Some veterans find it difficult to adjust after military service. They might lack skills that lead to civilian jobs, and in some cases, that leads to homelessness. Recognizing those challenges, A-B Tech and the nonprofit Asheville Buncombe Community Christian Ministry partnered to put classrooms right where they’re needed: in two transitional shelters.
“To my knowledge, there’s not another program partnership like this where you have a college or university actually going out to a facility for the homeless,” says Tim McElyea, director of Veterans Restoration Quarters, an ABCCM facility that provides housing, skill-building and other support for veterans. “This is pretty cutting-edge stuff.”
A-B Tech offers a culinary program at Veterans Restoration Quarters and several other classes at Transformation Village, ABCCM’s 100-bed shelter for women. Residents, veterans and nonveterans alike can ride the ministry’s intercampus van to classes at either location.
Access is everything
Transformation Village has five A-B Tech classrooms in a bright, airy education wing connected to the shelter. The wing also has a front entrance for other A-B Tech students. Anyone enrolled may take classes at the two campuses at the shelters.
The programs currently available at Transformation Village are nursing, industrial sewing and construction. Those industries have hiring needs locally and thus can provide trainees with “living-wage employment,” says McElyea. “You can walk in and basically come out with a new career after taking [A-B Tech courses],” McElyea continues. The goal is to provide “a lot quicker access and opportunity to people to get into living-wage employment.”
The classrooms are right downstairs from Transformation Village’s other offerings: meals, child enrichment, Bible study and peer support. “It’s made easily accessible opportunities that would be a lot more difficult for our veterans to be able to get to,” McElyea explains. “A lot of folks that are homeless don’t have transportation, so certainly, if you’re homeless it’s harder to get to school.”
Marine Corps veteran Daniel Conway struggled upon his return from deployment and eventually found stability in his life after pursuing an education. He completed his community health worker certification at A-B Tech online and now works for Veterans Services of the Carolinas, a division of ABCCM. He says for veterans who are affiliated with ABCCM, “the accessibility, the comfort, being somewhere they’re familiar with already” makes their classrooms at the shelters all the more inviting.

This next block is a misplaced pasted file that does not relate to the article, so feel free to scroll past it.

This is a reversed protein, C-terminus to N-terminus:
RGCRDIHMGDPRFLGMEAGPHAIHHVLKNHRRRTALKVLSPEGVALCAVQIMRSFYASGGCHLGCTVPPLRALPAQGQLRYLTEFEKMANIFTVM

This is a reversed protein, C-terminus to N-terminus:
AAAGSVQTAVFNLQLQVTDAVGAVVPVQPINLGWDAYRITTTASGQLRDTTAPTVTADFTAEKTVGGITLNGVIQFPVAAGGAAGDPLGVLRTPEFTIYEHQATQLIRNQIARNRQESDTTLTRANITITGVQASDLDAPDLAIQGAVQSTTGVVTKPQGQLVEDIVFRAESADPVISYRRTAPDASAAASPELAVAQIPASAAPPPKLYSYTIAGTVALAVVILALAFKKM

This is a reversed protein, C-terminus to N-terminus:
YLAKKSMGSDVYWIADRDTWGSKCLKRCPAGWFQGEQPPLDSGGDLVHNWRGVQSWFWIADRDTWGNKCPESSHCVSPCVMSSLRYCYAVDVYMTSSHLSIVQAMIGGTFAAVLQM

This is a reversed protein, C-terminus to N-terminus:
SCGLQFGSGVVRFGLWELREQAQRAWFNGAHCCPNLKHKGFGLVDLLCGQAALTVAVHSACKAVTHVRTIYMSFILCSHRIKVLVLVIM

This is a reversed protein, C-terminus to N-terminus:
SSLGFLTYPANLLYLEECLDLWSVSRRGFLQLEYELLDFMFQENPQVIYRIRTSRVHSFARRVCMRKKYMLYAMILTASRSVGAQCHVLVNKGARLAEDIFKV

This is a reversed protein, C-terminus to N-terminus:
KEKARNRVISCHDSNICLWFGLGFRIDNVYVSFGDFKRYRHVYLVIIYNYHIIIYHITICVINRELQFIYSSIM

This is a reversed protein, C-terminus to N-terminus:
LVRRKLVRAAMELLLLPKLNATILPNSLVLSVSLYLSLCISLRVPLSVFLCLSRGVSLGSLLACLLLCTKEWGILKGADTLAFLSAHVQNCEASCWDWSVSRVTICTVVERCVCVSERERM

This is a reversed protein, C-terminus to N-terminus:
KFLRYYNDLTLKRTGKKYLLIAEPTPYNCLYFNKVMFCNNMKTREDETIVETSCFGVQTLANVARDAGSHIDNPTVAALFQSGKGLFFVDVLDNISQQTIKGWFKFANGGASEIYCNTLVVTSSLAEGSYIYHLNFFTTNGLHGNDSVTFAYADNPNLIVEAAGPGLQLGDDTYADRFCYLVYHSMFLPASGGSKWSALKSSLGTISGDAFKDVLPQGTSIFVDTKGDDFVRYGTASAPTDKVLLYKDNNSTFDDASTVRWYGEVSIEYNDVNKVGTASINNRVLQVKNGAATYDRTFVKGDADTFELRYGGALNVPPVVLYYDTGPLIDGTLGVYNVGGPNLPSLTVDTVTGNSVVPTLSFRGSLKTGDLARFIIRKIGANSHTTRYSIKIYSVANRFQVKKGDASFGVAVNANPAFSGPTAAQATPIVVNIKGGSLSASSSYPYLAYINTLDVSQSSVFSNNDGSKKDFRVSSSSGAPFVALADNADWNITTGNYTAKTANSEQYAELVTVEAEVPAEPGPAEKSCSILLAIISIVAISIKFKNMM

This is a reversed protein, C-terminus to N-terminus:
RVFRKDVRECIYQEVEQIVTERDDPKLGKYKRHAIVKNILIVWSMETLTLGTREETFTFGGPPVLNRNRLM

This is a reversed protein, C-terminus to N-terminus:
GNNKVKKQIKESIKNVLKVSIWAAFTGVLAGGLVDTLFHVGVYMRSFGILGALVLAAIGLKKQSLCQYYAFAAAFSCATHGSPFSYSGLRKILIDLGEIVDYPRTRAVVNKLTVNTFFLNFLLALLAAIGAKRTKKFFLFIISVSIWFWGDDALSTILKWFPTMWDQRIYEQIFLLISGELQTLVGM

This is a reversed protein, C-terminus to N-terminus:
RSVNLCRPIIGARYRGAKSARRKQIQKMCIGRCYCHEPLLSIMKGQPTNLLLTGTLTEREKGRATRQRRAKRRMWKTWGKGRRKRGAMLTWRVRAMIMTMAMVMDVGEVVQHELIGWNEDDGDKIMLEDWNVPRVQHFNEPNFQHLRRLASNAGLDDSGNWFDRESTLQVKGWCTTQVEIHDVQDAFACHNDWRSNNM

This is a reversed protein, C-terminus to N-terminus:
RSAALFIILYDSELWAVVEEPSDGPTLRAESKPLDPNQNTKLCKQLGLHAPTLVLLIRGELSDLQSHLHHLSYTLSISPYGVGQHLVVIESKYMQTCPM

A-B Tech’s industrial sewing classes (it uses the term “boot camp”) are taught by Johnny Ko. A former dentist who retired to Asheville, Ko is a lifelong hobbyist tailor who first donated excess fabric to ABCCM and then began teaching.
The Carolina Textile District, an association of textile manufacturers in Western North Carolina, provides A-B Tech’s curriculum. The three-week boot camp instructs students on two Juki industrial sewing machines: a single-stitch and a serger. In addition to classroom instruction, students have visited Diamond Brand Gear, which sells tents, hiking and camping gear; Mills Manufacturing, maker of military parachute systems; Sugarcane Studios, which provides custom sewing and alterations; and SewCo., a design studio and sewing manufacturer.
Program graduates have landed jobs at manufacturers as well as at companies offering reupholstering and alterations, Ko says.
Students don’t need to commit to boot camp classes without trying it first. On Thursday evenings, the A-B Tech classroom at Transformation Village offers a sewing class that anyone from ABCCM can attend. Ko says the intention is to introduce industrial sewing as a career in a low-pressure setting.
Denise Montgomery, director of educational services at Transformation Village, says she outlines the available educational opportunities at A-B Tech with every shelter resident within their first two weeks of arrival.
She says veterans who have lived at Transformation Village have a variety of educational backgrounds. Some have college degrees and want training in a new field. Montgomery recalls one veteran who was just a few credits short of a doctorate.
A former teacher and school principal, Montgomery enjoys helping people enroll in college for the first time, especially those who say, “‘Oh my gosh, I never thought I’d become a college student!’”
The veterans she’s worked with are “extremely motivated” to take advantage of the educational opportunities presented by the partnership. “I love being here and helping them fulfill a dream that they have is quite rewarding,” she says.